ATLANTA -- As far as throwing red meat to the crowds, last week's proposal from the Democrats isn't likely to spark a frenzy.
But then this year's budget proposals have been modest all the way around. Preparing how to spend nearly $17 billion of taxpayer money often inspires creativity, daring and political conniving. Budgets are the one must-pass piece of legislation each year, which makes them a vehicle for dreams, of sorts, as well as a pressure cooker for the leadership which has to negotiate a compromise that will win a majority in both chambers.
During the cash-flush days of the late 1990s, budgeting was really fun. Both parties regularly made grand proposals -- PeachCare for Kids, say from the Democrats, and tax refunds from Republicans. And individual lawmakers got in on the act by requesting money for local projects that the legislative leadership would smoke over, deciding which city ball field or district library to bless with the state's munificence.
The more money projected to come in, the more hands that were out hoping for some of the bounty. Then turmoil in the telecom, tourism and transportation economies pooped tax collections, making budget writing drudgery. Special-interest lobbyists lowered their sights. Legislators told their folks back home not to expect much pork in their barrels, and the political parties reined in their imaginations.
Terry Coleman, the long-time chairman of the House Appropriations Committee and one-term speaker, has said that everyone senses the futility in making big spending proposals in tight-money years, which removes much of the political tension.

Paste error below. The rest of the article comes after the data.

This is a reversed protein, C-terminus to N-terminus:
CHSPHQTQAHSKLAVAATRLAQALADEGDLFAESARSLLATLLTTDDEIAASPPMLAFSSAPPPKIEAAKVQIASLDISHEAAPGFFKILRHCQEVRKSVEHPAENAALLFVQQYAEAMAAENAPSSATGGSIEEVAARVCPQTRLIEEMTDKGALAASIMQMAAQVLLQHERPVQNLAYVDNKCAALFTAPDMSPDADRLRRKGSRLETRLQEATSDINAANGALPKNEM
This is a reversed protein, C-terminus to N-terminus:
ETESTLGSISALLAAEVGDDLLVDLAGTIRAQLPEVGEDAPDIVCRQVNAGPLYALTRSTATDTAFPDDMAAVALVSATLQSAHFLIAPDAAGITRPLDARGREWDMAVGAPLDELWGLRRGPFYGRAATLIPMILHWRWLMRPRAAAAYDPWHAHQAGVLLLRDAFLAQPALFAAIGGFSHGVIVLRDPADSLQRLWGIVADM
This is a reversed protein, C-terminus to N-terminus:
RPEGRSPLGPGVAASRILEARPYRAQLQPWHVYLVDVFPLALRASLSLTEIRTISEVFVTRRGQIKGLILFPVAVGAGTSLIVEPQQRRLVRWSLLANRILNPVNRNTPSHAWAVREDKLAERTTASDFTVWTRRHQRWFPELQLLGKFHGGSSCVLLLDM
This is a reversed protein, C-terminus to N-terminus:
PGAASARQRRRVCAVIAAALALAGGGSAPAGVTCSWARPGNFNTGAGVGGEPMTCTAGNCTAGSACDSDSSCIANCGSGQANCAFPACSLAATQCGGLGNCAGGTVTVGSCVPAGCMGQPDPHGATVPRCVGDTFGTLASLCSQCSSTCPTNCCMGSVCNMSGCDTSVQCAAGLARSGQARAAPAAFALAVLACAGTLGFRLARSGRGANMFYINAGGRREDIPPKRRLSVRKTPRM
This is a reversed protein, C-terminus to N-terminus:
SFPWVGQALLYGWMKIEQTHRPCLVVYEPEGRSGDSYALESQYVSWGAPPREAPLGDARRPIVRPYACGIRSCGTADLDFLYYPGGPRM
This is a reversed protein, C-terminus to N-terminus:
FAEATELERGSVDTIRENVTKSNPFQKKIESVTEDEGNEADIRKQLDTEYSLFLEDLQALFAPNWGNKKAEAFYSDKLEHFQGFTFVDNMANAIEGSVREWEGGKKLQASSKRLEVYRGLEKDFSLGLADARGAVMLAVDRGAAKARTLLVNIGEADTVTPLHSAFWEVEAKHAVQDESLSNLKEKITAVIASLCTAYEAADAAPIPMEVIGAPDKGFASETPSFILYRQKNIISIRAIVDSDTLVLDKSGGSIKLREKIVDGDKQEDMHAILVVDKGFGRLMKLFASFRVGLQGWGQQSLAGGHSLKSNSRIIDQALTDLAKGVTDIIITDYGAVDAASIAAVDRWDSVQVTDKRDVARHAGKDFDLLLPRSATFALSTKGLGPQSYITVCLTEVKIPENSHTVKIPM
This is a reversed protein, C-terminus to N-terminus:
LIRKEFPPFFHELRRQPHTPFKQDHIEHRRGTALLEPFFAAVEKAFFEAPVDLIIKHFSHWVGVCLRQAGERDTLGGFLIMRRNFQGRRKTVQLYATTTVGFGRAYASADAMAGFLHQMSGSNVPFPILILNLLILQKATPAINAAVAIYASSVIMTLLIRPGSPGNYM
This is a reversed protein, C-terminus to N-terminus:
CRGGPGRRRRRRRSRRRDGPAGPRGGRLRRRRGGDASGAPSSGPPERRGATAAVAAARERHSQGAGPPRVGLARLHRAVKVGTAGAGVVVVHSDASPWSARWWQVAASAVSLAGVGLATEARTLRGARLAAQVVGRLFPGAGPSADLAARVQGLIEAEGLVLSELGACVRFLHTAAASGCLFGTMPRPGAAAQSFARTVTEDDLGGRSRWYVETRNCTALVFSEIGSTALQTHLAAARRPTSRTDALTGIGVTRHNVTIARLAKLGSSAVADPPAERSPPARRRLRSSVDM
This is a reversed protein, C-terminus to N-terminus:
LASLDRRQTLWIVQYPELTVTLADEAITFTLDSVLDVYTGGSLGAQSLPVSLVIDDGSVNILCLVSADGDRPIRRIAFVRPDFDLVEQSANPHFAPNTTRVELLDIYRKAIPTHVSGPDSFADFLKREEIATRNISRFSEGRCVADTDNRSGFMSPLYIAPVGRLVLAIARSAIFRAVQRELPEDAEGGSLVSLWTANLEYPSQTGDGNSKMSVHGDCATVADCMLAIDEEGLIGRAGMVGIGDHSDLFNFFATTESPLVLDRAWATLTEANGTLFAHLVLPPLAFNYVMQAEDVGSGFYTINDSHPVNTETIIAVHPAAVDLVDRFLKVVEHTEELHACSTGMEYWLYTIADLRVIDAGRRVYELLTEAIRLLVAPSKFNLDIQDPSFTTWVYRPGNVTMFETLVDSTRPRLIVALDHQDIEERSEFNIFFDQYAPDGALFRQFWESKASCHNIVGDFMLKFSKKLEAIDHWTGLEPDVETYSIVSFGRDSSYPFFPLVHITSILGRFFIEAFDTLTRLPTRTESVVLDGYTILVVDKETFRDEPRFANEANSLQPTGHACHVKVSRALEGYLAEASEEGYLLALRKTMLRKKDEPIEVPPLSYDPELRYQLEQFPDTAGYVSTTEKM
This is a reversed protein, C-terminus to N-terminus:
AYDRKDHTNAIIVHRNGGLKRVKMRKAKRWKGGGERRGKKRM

This year, though, the state has a little more money. Gov. Sonny Perdue, by law, sets the revenue estimate that the budget must be balanced against, and he's predicting roughly $1 billion in added income.
Before he presented his outline for spending it, he said the budget would give policymakers a chance to relax their grip on the purse strings a little and fund some initiatives they'd been putting off.
Much of the increased money will have to go to cover increased costs in current commitments, such as various medical programs and funding school construction.
Perdue also proposed adding money for a 2-percent raise for public employees, including teachers and professors; an online "virtual" high school; 4,000 more pre-kindergarten slots; hiring 500 social workers; and implementation of the recommendations from the Commission for a New Georgia, his hand-picked corporate executives who're suggesting ways to better run the government.
Pretty tame stuff. It's unlikely anyone will erect a statue to the Father of 500 Social Workers. He acknowledges as much. "I think doing things that affect people's lives is more important than announcing some grand scheme, having a photo opp, and nothing happens," he said earlier this month.
In the same vein, Republican legislators moved money around a little and came up with grant to schools of $5 per pupil. Considering the total cost to educate the average pupil for a year is around $4,500, the $5 isn't going to inspire plans for any statues either.